4. The method of claim 2, wherein amorphizing the PMOS source/drain region comprises forming a mask overlying the NMOS active region and implanting a species selected from the group consisting of Ge, Ga, and Xe into the PMOS active region using the PMOS gate electrode as an implant mask in the PMOS active region.

5. The method of claim 2, further comprising forming a compressive stressor overlying the PMOS active region after performing the PMOS source/drain implant.

6. The method of claim 2, wherein amorphizing said PMOS source/region comprises performing a first PMOS amorphizing implant.

7. The method of claim 6, further comprising, annealing the wafer following the first amorphizing implant to recrystallize the amorphous PMOS source/drain region.

8. The method of claim 7, wherein performing said PMOS source/drain implant in the amorphous source/drain region includes: performing a second PMOS amorphizing implant following said anneal to re-amorphize the PMOS source/drain region; and performing the PMOS source/drain implant following said second PMOS amorphizing implant.

9. The method of claim 8, wherein performing said PMOS source/drain implant includes: performing a PMOS halo implant; performing a PMOS source/drain extension implant; forming extension spacers adjacent sidewalls of the PMOS gate electrode; and performing a PMOS deep source/drain implant.

10. The method of claim 6, further comprising, following said first PMOS amorphizing implant: forming a sacrificial compressive stressor overlying said PMOS gate electrode and active region; annealing said wafer to recrystallize said amorphous source/drain region; and removing said sacrificial compressive stressor.

11. The method of claim 2, wherein performing said NMOS implant comprises performing said NMOS implant in a crystalline NMOS source/drain region.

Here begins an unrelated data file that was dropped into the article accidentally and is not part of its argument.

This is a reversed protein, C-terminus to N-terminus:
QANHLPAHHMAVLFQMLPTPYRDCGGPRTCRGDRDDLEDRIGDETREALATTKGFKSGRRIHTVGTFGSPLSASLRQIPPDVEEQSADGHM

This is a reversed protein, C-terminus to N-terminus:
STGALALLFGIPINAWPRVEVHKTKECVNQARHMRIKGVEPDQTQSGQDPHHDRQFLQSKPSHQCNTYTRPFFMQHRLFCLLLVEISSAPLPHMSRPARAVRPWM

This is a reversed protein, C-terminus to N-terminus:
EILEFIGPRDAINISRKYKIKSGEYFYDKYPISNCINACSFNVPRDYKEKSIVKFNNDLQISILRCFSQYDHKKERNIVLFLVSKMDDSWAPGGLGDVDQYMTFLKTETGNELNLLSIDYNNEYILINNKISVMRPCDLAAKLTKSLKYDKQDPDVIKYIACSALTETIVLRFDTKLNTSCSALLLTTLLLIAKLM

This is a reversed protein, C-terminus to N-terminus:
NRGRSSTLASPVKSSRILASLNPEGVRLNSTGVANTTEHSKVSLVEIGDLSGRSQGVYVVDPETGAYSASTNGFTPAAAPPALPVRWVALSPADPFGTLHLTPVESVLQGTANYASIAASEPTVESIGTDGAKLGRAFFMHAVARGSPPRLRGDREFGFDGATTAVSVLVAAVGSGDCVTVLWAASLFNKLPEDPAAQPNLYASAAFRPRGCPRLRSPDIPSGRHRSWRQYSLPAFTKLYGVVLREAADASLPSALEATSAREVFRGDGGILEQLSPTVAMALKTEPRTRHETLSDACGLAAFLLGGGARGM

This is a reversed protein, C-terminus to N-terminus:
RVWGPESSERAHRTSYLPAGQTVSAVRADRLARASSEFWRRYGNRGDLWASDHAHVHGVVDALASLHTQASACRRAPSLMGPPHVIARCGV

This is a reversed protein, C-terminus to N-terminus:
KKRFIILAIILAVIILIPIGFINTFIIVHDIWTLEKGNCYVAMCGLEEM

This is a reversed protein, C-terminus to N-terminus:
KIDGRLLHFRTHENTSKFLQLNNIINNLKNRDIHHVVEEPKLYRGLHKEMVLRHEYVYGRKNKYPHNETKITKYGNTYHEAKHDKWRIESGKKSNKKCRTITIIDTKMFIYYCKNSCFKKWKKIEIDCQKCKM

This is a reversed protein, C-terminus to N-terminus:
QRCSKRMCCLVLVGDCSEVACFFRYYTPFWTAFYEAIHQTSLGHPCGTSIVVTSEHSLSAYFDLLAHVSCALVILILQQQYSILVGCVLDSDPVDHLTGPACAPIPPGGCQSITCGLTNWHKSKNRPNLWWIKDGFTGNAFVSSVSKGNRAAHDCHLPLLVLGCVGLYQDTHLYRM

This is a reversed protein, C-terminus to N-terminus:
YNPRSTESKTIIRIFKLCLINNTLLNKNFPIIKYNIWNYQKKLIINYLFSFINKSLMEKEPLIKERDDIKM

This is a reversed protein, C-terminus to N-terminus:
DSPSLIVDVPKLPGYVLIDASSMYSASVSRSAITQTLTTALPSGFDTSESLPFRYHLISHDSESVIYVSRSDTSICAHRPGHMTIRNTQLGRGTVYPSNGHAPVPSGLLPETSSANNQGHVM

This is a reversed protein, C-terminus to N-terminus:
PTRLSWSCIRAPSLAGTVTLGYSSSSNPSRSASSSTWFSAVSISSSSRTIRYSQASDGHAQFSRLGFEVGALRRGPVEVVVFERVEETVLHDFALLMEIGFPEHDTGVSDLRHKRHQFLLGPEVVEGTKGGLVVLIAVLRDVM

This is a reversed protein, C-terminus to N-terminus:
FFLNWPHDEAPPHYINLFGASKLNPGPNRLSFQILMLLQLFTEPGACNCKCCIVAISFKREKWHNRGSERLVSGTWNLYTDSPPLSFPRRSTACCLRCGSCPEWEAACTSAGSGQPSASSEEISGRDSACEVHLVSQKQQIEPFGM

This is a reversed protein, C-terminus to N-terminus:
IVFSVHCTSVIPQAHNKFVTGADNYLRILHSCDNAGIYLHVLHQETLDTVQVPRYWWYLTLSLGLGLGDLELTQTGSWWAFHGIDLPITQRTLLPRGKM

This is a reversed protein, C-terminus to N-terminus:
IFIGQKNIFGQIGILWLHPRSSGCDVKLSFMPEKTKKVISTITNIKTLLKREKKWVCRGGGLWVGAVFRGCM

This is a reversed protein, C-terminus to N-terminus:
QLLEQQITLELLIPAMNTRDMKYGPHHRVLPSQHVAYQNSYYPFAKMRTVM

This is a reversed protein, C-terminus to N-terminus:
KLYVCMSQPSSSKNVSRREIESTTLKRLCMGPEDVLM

12. The method of claim 2, wherein performing said NMOS source/drain implant comprises performing an NMOS amorphizing implant before creating said NMOS source/drain region.

13. The method of claim 12, wherein an implant energy of said NMOS amorphizing implant is no greater than 20 keV.

14. A semiconductor fabrication process, comprising: forming an NMOS gate electrode overlying a biaxially strained NMOS active region and forming a PMOS gate electrode overlying a biaxially strained PMOS active region; reducing a channel direction tensile stress component in the PMOS active region while maintaining a channel direction tensile stress component in the NMOS active region; and after said reducing, forming PMOS source/drain region in said PMOS active region and forming NMOS source/drain regions in said NMOS active region.

15. The method of claim 14, wherein said reducing of said channel direction tensile stress component comprises: forming a mask overlying said NMOS active region; and performing a first PMOS amorphizing implant in a source/drain region of said PMOS active region.

16. The method of claim 15, wherein an implant species for said first PMOS amorphizing implant is selected from the group of species consisting of Ge, Ga, and Xe, an implant energy is approximately 40 keV and an implant does is approximately 1×1015 cm−2.